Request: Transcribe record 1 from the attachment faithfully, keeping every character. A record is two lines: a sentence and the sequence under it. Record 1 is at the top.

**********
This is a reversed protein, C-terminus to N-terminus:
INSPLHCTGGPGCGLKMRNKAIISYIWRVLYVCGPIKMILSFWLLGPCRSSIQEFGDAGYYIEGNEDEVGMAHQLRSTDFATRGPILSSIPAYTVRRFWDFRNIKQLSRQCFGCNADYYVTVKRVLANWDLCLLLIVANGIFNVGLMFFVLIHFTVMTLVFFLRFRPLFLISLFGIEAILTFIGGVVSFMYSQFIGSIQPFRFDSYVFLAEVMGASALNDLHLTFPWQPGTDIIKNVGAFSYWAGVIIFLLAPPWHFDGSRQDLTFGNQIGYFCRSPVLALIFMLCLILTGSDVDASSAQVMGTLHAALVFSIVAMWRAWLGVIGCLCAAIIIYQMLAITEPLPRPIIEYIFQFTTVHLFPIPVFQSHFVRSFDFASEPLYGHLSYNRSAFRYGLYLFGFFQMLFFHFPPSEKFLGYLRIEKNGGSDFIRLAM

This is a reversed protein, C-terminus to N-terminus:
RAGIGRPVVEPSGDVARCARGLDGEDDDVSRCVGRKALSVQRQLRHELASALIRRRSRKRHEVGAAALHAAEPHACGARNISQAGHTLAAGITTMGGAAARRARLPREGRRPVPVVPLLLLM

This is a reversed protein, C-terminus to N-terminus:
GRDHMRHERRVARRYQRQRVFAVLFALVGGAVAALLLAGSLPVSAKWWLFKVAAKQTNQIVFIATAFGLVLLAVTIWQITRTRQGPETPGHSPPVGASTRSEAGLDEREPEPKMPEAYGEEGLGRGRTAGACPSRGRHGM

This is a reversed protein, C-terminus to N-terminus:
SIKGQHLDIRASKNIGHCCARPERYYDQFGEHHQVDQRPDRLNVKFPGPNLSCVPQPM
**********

This is a reversed protein, C-terminus to N-terminus:
INSPLHCTGGPGCGLKMRNKAIISYIWRVLYVCGPIKMILSFWLLGPCRSSIQEFGDAGYYIEGNEDEVGMAHQLRSTDFATRGPILSSIPAYTVRRFWDFRNIKQLSRQCFGCNADYYVTVKRVLANWDLCLLLIVANGIFNVGLMFFVLIHFTVMTLVFFLRFRPLFLISLFGIEAILTFIGGVVSFMYSQFIGSIQPFRFDSYVFLAEVMGASALNDLHLTFPWQPGTDIIKNVGAFSYWAGVIIFLLAPPWHFDGSRQDLTFGNQIGYFCRSPVLALIFMLCLILTGSDVDASSAQVMGTLHAALVFSIVAMWRAWLGVIGCLCAAIIIYQMLAITEPLPRPIIEYIFQFTTVHLFPIPVFQSHFVRSFDFASEPLYGHLSYNRSAFRYGLYLFGFFQMLFFHFPPSEKFLGYLRIEKNGGSDFIRLAM